Home Is Under My Feet.

Day 3 of #WinterABC2022 Afrobloggers’ Blogging Challenge/Storytelling Festival

Note ; Last day of week 1’s theme. Stories of home. This is another piece that feels like it should be in my password protected journal. The latest buzzword for this is called oversharing. Apparently we shouldn’t let the world know about everything that passes through these beautiful minds of ours. So I will try not to overshare.

Recently I lost my grandfather, that will be a separate blog post because I still haven’t found the words to fully express what I am feeling. Naturally this meant I had to travel home for the burial. I haven’t been to my rural home since December 2019. You know Zimbabweans or maybe my family have this obsession of classifying “home”. Your rural home is your home home. Your city home and diaspora home are not really your home. Is that a universal experience? Please comment at the end. Anyway back to my story. The pandemic played a role in my delay in returning home.

Today I wanted to talk about how the concept of home is changing at least for me, a student studying away from home.

A lot has changed since I left and a lot still has not changed. A big contradiction I know but hang with me for a second. When I say a lot has changed I am being selfish and possessive. My self awareness, which can be overbearing, led me to this conclusion. I even tweeted about it :

The last sentence will sound weird to Native English Speakers but it has been a running joke on twitter when you fail to find words to express what you are currently feeling

I am selfish and possessive because I expected everything to be exactly where I left them. Everything. However, time waits for no one. In my absence, those tiny little cousins have grown tall, the picture frames have been rearranged, the utensils I used to love have gotten old and replaced. Finding so many changes at home no matter how small, can be alienating….

The reality is when you come back home, especially from a country which is increasingly becoming hostile to people like me, you expect to fit right back in….Finding changes, no matter how small can be a stumbling block. We romanticize going back home when it’s not as simple and poetic as it is depicted in movies and novels. Sometimes the glove has become too small or your hands have become bigger or you just don’t like gloves anymore. The point is the process of sliding back in is not as smooth as we want it to be. You find that life moved on without you. In your absence, they did not remain magically frozen waiting for you to come back. They moved on. They even have new insider jokes that you missed on so selfishness builds up in you and just want to go back to where you “left them”.

At the same time, and this is where the contradiction lies, you find that there is still a lot that hasn’t changed. You know those tiny little ugly sides of family dynamics that we whisper about and never really want to acknowledge. I wish I could get into these juicy stories but oversharing! However, if you are reading this I assume you are smart enough to deduce these complex family dynamics.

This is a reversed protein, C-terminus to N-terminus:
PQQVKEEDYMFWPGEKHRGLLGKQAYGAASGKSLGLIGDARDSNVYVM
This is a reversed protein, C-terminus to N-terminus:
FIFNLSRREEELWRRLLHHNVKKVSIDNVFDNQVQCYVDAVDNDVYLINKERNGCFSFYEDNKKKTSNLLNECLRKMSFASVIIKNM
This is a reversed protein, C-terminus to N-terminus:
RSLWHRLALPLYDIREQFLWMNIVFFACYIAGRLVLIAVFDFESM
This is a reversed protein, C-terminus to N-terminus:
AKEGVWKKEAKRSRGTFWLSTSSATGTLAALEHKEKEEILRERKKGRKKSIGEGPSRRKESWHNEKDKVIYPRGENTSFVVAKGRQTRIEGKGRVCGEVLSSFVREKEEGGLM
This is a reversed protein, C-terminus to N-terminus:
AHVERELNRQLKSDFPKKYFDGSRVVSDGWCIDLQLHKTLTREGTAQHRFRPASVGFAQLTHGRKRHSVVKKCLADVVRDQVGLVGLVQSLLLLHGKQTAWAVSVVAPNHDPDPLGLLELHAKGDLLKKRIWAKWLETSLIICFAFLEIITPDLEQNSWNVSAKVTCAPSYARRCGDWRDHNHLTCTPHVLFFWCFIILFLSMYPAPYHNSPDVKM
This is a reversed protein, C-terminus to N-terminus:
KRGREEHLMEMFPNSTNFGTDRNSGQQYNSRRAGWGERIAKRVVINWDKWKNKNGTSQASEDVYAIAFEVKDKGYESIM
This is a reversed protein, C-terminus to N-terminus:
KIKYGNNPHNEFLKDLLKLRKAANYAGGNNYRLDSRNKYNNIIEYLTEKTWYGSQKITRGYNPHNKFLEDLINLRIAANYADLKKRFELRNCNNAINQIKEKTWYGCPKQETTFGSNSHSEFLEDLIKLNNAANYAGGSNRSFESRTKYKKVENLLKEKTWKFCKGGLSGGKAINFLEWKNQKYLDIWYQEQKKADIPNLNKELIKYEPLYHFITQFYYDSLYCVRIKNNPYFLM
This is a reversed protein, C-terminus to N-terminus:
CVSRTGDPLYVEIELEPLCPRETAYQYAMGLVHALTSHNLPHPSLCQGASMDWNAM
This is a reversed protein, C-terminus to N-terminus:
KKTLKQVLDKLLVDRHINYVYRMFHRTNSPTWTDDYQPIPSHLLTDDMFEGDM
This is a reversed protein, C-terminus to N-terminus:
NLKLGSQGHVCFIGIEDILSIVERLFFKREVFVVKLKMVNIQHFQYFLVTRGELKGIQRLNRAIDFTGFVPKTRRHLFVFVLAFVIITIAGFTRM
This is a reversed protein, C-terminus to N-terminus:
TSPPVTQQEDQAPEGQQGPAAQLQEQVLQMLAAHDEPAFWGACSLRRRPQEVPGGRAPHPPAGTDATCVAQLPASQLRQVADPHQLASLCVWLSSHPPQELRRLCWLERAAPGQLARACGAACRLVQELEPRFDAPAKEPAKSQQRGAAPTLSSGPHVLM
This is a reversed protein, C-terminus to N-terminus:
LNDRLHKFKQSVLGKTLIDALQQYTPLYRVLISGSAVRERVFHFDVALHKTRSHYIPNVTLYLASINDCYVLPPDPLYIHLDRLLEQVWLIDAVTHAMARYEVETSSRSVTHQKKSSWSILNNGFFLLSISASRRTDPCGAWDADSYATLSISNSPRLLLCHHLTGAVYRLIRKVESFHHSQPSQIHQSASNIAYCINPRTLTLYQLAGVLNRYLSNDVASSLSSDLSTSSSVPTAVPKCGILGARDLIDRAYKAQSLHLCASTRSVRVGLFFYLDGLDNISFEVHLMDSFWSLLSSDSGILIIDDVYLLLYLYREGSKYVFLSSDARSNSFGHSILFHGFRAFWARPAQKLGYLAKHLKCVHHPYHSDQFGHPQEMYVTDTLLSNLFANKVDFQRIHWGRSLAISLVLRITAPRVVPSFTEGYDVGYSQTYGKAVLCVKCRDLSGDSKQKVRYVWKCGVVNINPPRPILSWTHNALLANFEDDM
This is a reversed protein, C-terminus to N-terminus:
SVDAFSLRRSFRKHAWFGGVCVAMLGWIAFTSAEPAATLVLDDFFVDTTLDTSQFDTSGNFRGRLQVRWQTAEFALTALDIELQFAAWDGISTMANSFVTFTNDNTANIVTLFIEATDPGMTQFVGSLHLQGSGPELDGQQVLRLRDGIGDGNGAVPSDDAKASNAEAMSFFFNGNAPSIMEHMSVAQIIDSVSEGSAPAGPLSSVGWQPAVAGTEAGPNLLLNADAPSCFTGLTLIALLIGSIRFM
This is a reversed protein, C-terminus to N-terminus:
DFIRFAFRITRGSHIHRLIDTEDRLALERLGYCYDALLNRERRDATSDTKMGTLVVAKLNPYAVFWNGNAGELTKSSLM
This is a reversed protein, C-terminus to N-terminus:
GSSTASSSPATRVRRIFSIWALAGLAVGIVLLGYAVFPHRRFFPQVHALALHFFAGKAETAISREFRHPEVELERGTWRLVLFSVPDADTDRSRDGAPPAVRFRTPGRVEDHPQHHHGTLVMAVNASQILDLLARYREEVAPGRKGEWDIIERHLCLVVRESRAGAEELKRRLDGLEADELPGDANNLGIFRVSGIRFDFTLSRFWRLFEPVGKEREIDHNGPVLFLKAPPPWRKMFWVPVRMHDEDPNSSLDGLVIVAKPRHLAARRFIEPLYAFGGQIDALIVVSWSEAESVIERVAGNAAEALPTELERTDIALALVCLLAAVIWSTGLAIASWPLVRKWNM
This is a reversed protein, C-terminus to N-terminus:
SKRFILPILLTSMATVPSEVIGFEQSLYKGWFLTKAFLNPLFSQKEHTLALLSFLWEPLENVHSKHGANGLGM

When I saw these ugly parts showing their faces again. It became a light bulb moment! Home is not supposed to be perfect. Home isn’t a perfect castle, that is spotless. It has dark corridors, corners with spider webs, cracked windows, you name it. Home is not perfect.

This realization also led me to another discovery. That this country I that I “temporarily” call home, is also not perfect either. I remember telling my mother that it might potentially be my new home. She. Lost. Her. Composure. She went on and on about how that is not my home and I should not be comfortable.

Then it brought me questions. Isn’t Africa still my home? It’s not like I packed up and moved abroad. I am still in Africa. Even with the hostility I face here, it made me ask? Do I need the validation to call it home? I spend 99% of my time here and only go “home” for probably a few days each year. So then….. is home not where my feet are?

The realization that home is under my feet gave me peace because I do not want to live a “temporary life’. I find this sentiment even among other people from across the continent. Everyone is living a backpack life. Always read to leave but yet have been in this country for years. I do not want to live like that anymore. I want to be grounded in where I am. If I go to my rural home. I need to embrace it. I am home. If I am in my home city I am home too! Even on this foreign African soil. I am home! Home is not perfect but it still needs to be embraced.

This will be unpacked more in next week’s theme and I am excited for that one too. In meantime, thank you for reading you gorgeous human being. Please don’t forget to answer the question I asked at the beginning , it’s in bold and italicized. Once again , thank you for reading and take care.


6 thoughts on “Home Is Under My Feet.

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